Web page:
Co-written by Tom Vander Ark and Carri Schneider, Getting Smart Director of Policy & Research
Not surprisingly, researchers found that real, transferable career preparation is valuable. Earlier this month the National Research Council released a study, Education for Life and Work: Developing Transferable Knowledge and Skills in the 21st Century , sponsored by the William and Flora Hewlett , John D. and Catherine T. MacArthur, and Nellie Mae Education foundation.
The paper poses a new definition for deeper learning, “The process through which a person becomes capable of taking what was learned in one situation and applying it to new situations – in other words, learning for ‘transfer.'”
“The term ‘deeper learning’ may be new, but its basic concepts are not,” said Bob Wise, president of the Alliance for Excellent Education and former governor of West Virginia, in reaction to the report in Monday’s Straight A’s newsletter. “Deeper learning is what highly effective educators have always provided: the delivery of rich core content to students in innovative ways that allow them to learn and then apply what they have learned. The NRC report confirms that this type of education–once available to only a few elite students–is now necessary for all.”
While that definition purportedly shifts from “21st century skills” to broader “21st century competencies” including skills, knowledge, and expertise, the definition seems accurate – but a bit shallow.
The Hewlett Foundation suggests that deeper learning prepares students to master core academic content, think critically and solve complex problems, work collaboratively, communicate effectively, and learn how to learn (e.g., self-directed learning).
The paper suggests that there are three broad domains of competence:
- Cognitive domain, which includes thinking, reasoning, and related skills
- Intrapersonal domain, which involves self-management, including the ability to regulate one’s behavior and emotions to reach goals; and
- Interpersonal domain, which involves expressing information to others, as well as interpreting others.
Again, this formulation seems accurate but shallow. Compare them, for example, with David Conley’s four categories: think, know, act, and go.
- Think : Key cognitive strategies include problem solving strategies, conducting research, interpreting results, and constructing quality work products.
- Know : Key Content Knowledge includes structure of knowledge in core subjects, the value of career related knowledge, and willingness to expend effort to get it.
- Act : Key Learning skills and techniques include ownership of learning, and learning techniques such as time management, note taking, memorizing, strategic reading, and collaborative learning.
- Go : Key transition knowledge and skills include post secondary aspirations and norms, awareness of postsecondary costs and aid opportunities, knowledge of eligibility and admissions criteria, career awareness, role and identity, and self-advocacy.
In Conley’s formulation I see more (of what Ted Sizer and Debbie Meier would call) habits of mind, more agency, and more (of Webb’s) depth of knowledge. Th e distinction could be that Conley looked more specifically at access to post-secondary options.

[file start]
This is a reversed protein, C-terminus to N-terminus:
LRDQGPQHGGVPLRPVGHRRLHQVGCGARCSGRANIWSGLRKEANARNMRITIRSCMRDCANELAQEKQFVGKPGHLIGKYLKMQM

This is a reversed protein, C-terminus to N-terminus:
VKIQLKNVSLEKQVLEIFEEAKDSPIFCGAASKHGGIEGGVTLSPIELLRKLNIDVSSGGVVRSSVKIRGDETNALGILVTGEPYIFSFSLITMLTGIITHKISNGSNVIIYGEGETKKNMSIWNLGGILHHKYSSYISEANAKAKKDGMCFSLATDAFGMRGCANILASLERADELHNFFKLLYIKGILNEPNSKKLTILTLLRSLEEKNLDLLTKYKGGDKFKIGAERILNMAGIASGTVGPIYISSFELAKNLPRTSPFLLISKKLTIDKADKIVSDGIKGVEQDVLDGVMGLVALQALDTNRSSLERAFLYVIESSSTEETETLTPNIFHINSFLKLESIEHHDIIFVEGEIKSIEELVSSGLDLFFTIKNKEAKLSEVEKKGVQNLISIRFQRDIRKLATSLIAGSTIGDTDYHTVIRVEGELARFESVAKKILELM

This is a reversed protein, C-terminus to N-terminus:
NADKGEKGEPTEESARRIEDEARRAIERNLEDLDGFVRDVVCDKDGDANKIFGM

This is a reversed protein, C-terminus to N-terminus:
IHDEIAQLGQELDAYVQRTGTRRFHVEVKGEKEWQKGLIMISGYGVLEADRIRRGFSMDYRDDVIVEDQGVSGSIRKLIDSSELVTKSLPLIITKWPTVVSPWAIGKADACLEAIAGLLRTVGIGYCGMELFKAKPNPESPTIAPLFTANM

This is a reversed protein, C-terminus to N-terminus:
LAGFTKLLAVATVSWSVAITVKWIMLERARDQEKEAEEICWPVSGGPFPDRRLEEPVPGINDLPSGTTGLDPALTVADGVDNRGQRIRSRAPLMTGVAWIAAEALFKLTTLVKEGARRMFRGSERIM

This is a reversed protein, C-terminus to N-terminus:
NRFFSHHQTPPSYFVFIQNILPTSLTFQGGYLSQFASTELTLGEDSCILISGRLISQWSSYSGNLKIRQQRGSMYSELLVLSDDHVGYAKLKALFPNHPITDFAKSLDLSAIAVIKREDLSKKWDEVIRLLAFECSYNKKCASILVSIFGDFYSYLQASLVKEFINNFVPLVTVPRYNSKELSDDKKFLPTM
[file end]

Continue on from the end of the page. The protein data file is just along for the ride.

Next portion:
The NCR suggests that pedagogy is a key part of deeper learning when it states, “Emerging evidence indicates that cognitive, intrapersonal, and interpersonal competencies can be taught and learned in ways that support transfer. Teaching that emphasizes not only content knowledge, but also how, when, and why to apply this knowledge is essential to transfer.”
The following strategies are suggested to facilitate deeper learning:
- Use multiple and varied representations of concepts and tasks
- Encourage elaboration, questioning, and explanation
- Engage learners in challenging tasks
- Teach with examples and cases
- Prime student motivation; and
- Use “formative assessments.”
Technology (technological literacy, digital citizenship, etc.) is mentioned in the context of competencies/domains. Yet, there is not a full discussion of the way that tech can facilitate deeper learning opportunities. There are a couple of studies cited that start to make this point. For example, “In structured after-school settings, as in the in-school environment, a few examples illustrate the potential of technology- and game-based approaches to develop transferable knowledge and skills.” We think this is both a shortcoming of the study and a lack of research in an emerging area of practice.
We think there is a fair amount of evidence how digital learning is boosting achievementand promoting deeper learning. In fact, we think it’s not really possible to promote deeper learning at scale without a high-access environment that powers the six instructional strategies outlined in the paper: social media tools for collaboration, supporting project-based learning, simulations, adaptive assessments, etc.
The concluding recommendations suggest, “The states and the federal government should establish policies and programs–in the areas of assessment, accountability, curriculum and materials, and teacher education–to support students’ acquisition of transferable competencies.”
We’d go a step further and suggest that states and districts support plans for expanded student access to technology and adoption of blended learning school models. We don’t think it would be practical to advance the paper’s recommendations without an accompanying digital learning agenda.
View the full paper, the four-page brief, or download it (scroll down to download fully or see by chapter).
OpenEd manages Hewlett-sponsored Automated Student Assessment Prize. This blog first appeared on EdWeek.